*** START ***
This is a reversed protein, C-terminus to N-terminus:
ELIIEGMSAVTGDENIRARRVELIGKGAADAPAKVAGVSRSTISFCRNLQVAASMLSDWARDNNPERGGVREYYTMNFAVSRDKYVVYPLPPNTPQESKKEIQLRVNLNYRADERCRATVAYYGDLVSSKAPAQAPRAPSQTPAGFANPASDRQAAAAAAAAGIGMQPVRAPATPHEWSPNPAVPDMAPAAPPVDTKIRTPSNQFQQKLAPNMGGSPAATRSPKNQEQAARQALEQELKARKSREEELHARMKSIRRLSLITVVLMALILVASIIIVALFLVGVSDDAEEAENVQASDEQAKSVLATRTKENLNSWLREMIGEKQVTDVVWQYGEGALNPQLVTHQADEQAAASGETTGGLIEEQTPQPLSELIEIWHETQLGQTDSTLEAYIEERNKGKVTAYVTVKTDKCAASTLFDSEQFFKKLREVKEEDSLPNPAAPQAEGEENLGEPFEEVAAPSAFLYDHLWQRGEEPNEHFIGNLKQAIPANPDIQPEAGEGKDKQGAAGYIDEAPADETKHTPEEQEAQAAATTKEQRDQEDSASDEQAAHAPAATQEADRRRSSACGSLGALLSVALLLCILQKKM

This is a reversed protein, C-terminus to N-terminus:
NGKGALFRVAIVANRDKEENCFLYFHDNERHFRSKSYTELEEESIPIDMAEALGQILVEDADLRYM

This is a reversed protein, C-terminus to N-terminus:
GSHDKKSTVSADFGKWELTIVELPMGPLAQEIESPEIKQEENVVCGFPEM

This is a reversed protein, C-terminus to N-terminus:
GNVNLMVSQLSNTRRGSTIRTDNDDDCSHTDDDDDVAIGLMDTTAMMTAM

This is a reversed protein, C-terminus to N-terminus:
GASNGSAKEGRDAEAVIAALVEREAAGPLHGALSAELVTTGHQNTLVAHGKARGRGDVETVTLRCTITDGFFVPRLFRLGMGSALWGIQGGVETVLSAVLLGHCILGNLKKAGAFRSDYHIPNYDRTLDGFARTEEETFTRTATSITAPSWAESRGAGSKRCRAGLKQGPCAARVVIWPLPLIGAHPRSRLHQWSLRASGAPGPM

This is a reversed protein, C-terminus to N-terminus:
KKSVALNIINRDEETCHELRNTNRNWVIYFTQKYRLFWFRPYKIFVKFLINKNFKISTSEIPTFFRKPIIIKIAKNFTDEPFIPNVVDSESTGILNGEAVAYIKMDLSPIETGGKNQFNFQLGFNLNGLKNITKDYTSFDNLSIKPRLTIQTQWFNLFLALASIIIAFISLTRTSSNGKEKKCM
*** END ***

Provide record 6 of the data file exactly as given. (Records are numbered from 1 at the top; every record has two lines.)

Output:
This is a reversed protein, C-terminus to N-terminus:
KKSVALNIINRDEETCHELRNTNRNWVIYFTQKYRLFWFRPYKIFVKFLINKNFKISTSEIPTFFRKPIIIKIAKNFTDEPFIPNVVDSESTGILNGEAVAYIKMDLSPIETGGKNQFNFQLGFNLNGLKNITKDYTSFDNLSIKPRLTIQTQWFNLFLALASIIIAFISLTRTSSNGKEKKCM